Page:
Women too have a place to navigate development in the maritime sector

Emma Seline Akinyi Okello, a member of the Women in Maritime East and South Africa Association (WOMESA).
Today marks World Maritime day.  This day is set aside to focus attention on the importance of shipping safety, maritime security and safeguarding the marine environment. The world body International Maritime Organisation (IMO) initiated the commemoration.

This year’s theme “Empowering Women in the Maritime Community", could not have come at a better time when Kenya has made tremendous strides towards incorporating women in leadership positions in the marine sector.

This provides an opportunity to raise awareness of the importance of gender equality, in line with the United Nations' Sustainable Development Goals, and to highlight the important - yet under-utilised - contribution of women within the maritime sector.

Early this year, Kenya celebrated 28-year old Elizabeth Marami who defied all odds to become the country’s first female marine pilot, a position that has been dominated by men since time immemorial.

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The news of Marami’s achievements made headlines not only in Kenya but globally simply because the marine sector has been perceived as a male-dominated field hence many women have since shied away from taking up challenges in the industry.

However, there are yet to be celebrated women in the sector such as Irene Atieno a marine pilot, Dorothy Mose and Christine Chongo the latter two being marine engineers at Kenya Maritime Authority (KMA), Betty Makena (ITF) the only ship inspector in Kenya, more can still be achieved.

Achievements of the above women add to the leadership of Nancy Karigithu, who is the Principal Secretary in the State Department of Shipping and Maritime. Karigithu is among the four women who sit on the board of KMA.

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Besides, the Kenya Ports Authority boasts of five women who sit in the board, an organ that provides strategic direction of the Authority's operations.

It is this male dominance in the sector that IMO has dedicated deliberate efforts to empower more women to chart the more challenging waters of the marine sector. In Kenya, women have remained steadfast as drivers of key sectors of the economy. We have witnessed female pilots navigating big aircraft across global skies to deliver passengers to their various destinations. Many more women are continuing to take up leadership positions in politics and governance, leave alone positions in the corporate sector and blue-chip companies.

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This, however, does not mean that women should just sit and wait for the positions to be dished out on a silver platter. Women in the maritime sector should start with dedicated efforts towards swimming away from the waters of comfort and pursuing challenging roles alongside their male colleagues.  The IMO thus need to work closely with local associations such as the Women in Maritime East and South Africa Association (WOMESA) to identify areas of collaborations.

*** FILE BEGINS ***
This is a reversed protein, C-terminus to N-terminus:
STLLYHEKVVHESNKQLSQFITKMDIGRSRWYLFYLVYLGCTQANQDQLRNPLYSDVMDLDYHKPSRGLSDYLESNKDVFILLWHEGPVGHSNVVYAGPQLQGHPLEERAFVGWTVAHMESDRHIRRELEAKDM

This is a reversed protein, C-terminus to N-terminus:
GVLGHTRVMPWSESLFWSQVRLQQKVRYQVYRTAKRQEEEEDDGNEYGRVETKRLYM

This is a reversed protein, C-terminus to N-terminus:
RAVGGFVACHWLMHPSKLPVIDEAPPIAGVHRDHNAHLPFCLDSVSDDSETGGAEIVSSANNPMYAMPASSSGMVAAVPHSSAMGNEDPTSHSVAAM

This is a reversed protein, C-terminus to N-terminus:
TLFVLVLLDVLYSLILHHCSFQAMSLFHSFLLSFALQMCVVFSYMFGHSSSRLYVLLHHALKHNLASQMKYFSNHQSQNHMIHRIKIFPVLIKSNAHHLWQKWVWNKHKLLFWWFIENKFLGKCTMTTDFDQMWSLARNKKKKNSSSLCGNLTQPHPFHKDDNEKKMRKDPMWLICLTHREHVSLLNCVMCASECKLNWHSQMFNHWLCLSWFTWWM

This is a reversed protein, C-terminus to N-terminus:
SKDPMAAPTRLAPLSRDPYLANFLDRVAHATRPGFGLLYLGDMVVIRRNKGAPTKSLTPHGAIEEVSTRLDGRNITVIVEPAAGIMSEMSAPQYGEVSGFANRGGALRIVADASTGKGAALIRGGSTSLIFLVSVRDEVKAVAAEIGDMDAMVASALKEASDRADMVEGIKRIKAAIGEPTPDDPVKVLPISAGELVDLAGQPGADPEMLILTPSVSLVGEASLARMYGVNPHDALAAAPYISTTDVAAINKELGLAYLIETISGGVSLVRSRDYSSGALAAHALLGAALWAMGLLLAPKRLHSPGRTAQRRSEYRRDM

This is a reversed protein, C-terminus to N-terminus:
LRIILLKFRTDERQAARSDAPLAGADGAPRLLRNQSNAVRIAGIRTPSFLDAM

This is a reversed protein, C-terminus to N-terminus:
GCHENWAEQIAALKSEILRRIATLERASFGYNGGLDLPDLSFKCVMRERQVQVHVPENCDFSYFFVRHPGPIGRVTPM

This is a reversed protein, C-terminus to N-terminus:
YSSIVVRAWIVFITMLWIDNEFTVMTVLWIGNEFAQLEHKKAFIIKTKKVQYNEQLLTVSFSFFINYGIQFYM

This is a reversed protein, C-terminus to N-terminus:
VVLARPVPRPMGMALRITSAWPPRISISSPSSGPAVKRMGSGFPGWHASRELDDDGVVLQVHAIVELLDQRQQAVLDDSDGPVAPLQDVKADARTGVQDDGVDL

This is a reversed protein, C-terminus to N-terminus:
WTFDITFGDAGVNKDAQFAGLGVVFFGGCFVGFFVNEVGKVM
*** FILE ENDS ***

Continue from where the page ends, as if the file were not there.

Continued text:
Such collaborations will automatically expose local women to the international arena and learn best practices in the marine sector. The collaborations can be in the form of exposure visits, exchange programs and provision of fully-funded scholarships for women.

Such exposures will lead to interactions and self-actualisations from already established women in the sector. The international exposure also serves as a wake-up call for local maritime organisations to transform from conducting beach cleanup kind of activities to commemorate such an important day to organising more empowering seminars and expos.

The organisations can partner with other like-minded women organizations such as Federation of Kenya Lawyers (FIDA), Parliamentary women associations among others to develop policies and legislations that give equal opportunities to both genders in fields that have otherwise been perceived as male-dominated.

Apart from collaborations with international bodies, local organisations such as WOMESA, which is currently taking a leading role in mentoring upcoming young women, should spread its tentacles away from Mombasa to reach those in far-flung areas of Kenya. For instance, how can the young girls within Lake Victoria be encouraged to take up marine careers, and return home after training to steer the now-famous waterbuses plying the islands of Lake Victoria from Mbita to Lwanda K'Otieno or Mbita to Mfangano Island? How will the women along the lake beaches get to know that their activities revolve around the Marine sector? With the Kisumu port in progress, more opportunities around Lake Victoria will be ripe.

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It is therefore critical to ensure that commemoration of World maritime Day is not a one-day event but a continuous process of advocacy to encourage female students to take up courses in the marine sector. Such efforts can be made through education expos, high schools careers days, local trade fairs such as the Agricultural Society of Kenya. Besides, accomplished women such as Ms Marami and others, the current leadership should make efforts to mentor young girls by guiding their career paths towards achieving successful careers in the maritime industry.

The writer is a Maritime expert, consultant and a member of the Women in Maritime East and South Africa Association (WOMESA).

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